Religion and god are quite polarizing topics in today’s world, and in many settings taboo even to mention. However since we at The Greatest Never love controversial and taboo subjects we’re going to talk about it.
For the first 17 or so years of my life, I maintained a materialist and agnostic view of the world. This however would fail to carry over into adulthood as my belief in god, or the universe quickly became a central part of my existence.
I do not follow any specific religion, though if I did it would probably have to be Hinduism. My beliefs have however been influenced by a number of other religious systems as well, most notably Christianity, Islam, and Occultism.
So when did I become a believer? Well it didn’t happen over night that’s for sure. I started to question my beliefs (or lack thereof) during my first semester at the University at SUNY Plattsburgh.
The first friend I made on campus was at the time a devout Muslim. I had never met a Muslim before, but as a fairly open minded person I became very curious and interested in his beliefs. I admired his dedication to what he believed in, and the many convictions he took upon himself as a result. This ignited an interest in religion that I never really had before. Up until that point everything I believed was oriented around politics and sociology, but he began to open me up to a world beyond the material. I still love politics but my spiritual beliefs have changed the ways I view it.
I asked him how he found Islam, he explained that he had explored every major religion and that this was the only one that had made sense to him. I admired this as well, and have done similar things with political theories. I had immense respect for the fact that he didn’t just allow himself to be spoon fed the first religion he came across, taking time to explore, compare, and analyze all of the options at hand.
We would debate constantly, but the more we put our ideas against each other the more I began to realize that in many respects he was right. I don’t totally agree with the principals of Islam. As an egalitarian the way they treat women doesn’t sit right with me. As someone with many friends in the LGBT community I found myself unable to take any stance that looks down upon them.
This caused me to gravitate towards Hinduism, I felt it was more egalitarian in it’s propositions, as it has both male and female images of god, and while I’m sure it isn’t encouraged, I never found anything saying that homosexuals should be punished or shunned in my time studying the Vedas.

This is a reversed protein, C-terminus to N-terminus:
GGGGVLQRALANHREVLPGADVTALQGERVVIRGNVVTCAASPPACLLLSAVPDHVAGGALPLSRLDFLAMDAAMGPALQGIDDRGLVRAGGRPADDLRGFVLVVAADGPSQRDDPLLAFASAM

In fact I hardly found any rules at all aside from remaining faithful to the divine and treating the world around you in the same manner that you would like the world to treat you. From then on I found myself becoming deeply entrenched in religious thought. As an anarchist my beliefs had previously been “No gods, no masters” However this quickly shifted to: God is the only master. Ironically I found this to pair great with anarchism, because it rejects all authority besides the will of god.
So what kind of god do I believe in? One that is Omnipresent, Omnipotent, Benevolent, Androgynous and mysterious. I believe that god has a plethora of forms, however they are all just different manifestations of the same god. I also believe god can speak through any person at any given time as well as will Itself into peoples art, writing, music etc, in order to indirectly communicate with the material world. I believe the divine to not only be stranger than we imagine, but stranger than we CAN imagine.
I also believe in reincarnation, however with a weird twist. I believe we are continuously reincarnated up to a certain point. I believe with each reincarnation we get closer and closer to our eternal existence. This eternal existence is one of our own creation. I believe people who create fictional worlds such as J.R.R Tolkien’s Middle earth used in the lord of the rings series, are at the last stage of their reincarnation cycle and that they will go on to inhabit and rule over their fictional worlds when they pass.
I believe in Carl Jung’s collective unconscious, meaning that we all stem from one interconnected soul. I believe in Individuality as well in the form of spirits. While we all share one interconnected soul, many have individual spirits which guide and influence our decisions regardless of if we know of it’s existence.
Karma is also a central part of my belief, I believe any deed good or bad will reap an equal consequence. Though through prayer, humility, meditation, introspection, kindness, hard work and charity, one may be liberated from the clutches of karma.